LONDON Small mining companies will look at strategic divestitures of assets in an attempt to raise funds in 2013 and beyond, according to KPMG LLP partner and head of global metals and mining in corporate finance Rama Ayman.
Ayman, who was named to the position earlier this month, said that junior miners in particular will require "creative solutions" to secure the funding they need as traditional sources of financing dry up.
"It will take longer to negotiate deals and it will be more difficult and challenging as buyers are more selective. Also, the number of buyers will not be as high as previously," he told AMM sister publication Metal Bulletin. "The buyers will know that there is less competition and will take longer to assess the value of a project and with due diligence."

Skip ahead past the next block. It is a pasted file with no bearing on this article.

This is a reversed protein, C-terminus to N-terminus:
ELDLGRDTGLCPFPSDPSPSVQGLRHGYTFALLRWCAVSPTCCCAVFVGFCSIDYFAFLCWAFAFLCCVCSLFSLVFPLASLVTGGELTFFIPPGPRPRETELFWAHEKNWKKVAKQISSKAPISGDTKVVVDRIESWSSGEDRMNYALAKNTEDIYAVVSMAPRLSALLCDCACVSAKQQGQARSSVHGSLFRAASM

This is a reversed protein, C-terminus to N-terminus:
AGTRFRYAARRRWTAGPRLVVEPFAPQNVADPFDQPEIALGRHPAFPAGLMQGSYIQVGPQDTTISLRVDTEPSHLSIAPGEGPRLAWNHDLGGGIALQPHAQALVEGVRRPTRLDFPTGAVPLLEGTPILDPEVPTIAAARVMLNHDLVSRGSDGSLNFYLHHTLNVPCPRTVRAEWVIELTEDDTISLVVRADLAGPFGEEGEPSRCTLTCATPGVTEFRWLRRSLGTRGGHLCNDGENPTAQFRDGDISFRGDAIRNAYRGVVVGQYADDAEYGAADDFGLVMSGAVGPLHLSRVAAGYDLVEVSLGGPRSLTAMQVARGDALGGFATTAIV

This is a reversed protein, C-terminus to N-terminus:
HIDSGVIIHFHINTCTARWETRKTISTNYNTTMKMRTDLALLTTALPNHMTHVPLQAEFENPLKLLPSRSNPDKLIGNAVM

Nevertheless, merger and acquisition (M&A) activity is likely to increase as mining companies look less at spinning off assets and more at selling off non-core parts of their business.
According to Ayman, these "big buyers" comprise four distinct groups: large Chinese trading and metals companies, large trading houses based elsewhere in Asia and in Switzerland, sovereign wealth funds and captive funds developed by wealthy individuals or groups.
"I see these four groups as being the main buyers in 2013 and 2014. Of course, traditional buyers will be there as wellthey will always look to acquire interesting new assets," he said.
But while Ayman expects M&A in the mining arena to be "very active" in 2013, there will be some challenges, particularly when it comes to agreeing on final sales prices. "I think 2013 will be a very active year for M&A, but I also think certain deals will be harder to close," he said. "The bid/ask spread is going to increase because sellers might think recovery is around the corner, but buyers might be more cautious and expect lower demand and lower commodities prices for the medium term."
Bridging that gap between bid and ask prices will be key to negotiations in 2013 and 2014, he added.
A version of this article was first published by AMM sister publication Metal Bulletin.